I’m currently reading The Shadow and Its Shadow: Surrealist Writings on the Cinema edited by Paul Hammond. In his introduction Hammond discusses the classic Surrealist film experience where they entered theatres randomly, watched a bit of a movie, and then moved on to another theater. Breton and company would move from one theater to the next creating a new fragmented narrative from the pieces of other works. This no doubt contributes to the Surrealist fetishistic view of films, where small parts/aspects of the films are valourized over the whole, much like a foot fetishist would prefer the foot of the woman to the whole woman (it’s an analogy Hammond uses).
Hammond goes on to note how the TV seems an ideal medium for replicating such an experience, but he states it is not, offering a number of reasons: small screen, incomplete darkness, banal content, the familiar companions (part of the Surrealist experience being the theatre itself and its occupants). I don’t completely agree with Hammond’s dismissing of TV as a purveyor of drifting dream images (for that is really what the Surrealists were going for).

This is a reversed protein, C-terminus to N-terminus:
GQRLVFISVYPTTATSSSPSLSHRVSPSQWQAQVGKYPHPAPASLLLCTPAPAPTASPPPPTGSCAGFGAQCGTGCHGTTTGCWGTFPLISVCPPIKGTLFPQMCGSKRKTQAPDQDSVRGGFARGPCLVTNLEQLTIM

A couple years ago, a good friend of mine, Eric Sutton, sat down in front of the television and starting drawing comic strips. He looked at the screen to capture a moment of time and then went about drawing it. When he was finished with the first panel he went back to the TV to draw the next panel–staying on the same channel or switching to something else. In this way he created a slew of fragmented narratives using the TV as his “muse” (that’s what he calls the series). Hammond’s comments got me thinking about Eric’s drawings. Luckily enough, there are a number of them up at Eric’s website, H-E-A-P. One of my favorites is here.
Chance and a certain selection process create often surprising connections from one panel to the next. The process is more controllable than running from theatre to theatre, but with television one needs to be more discerning.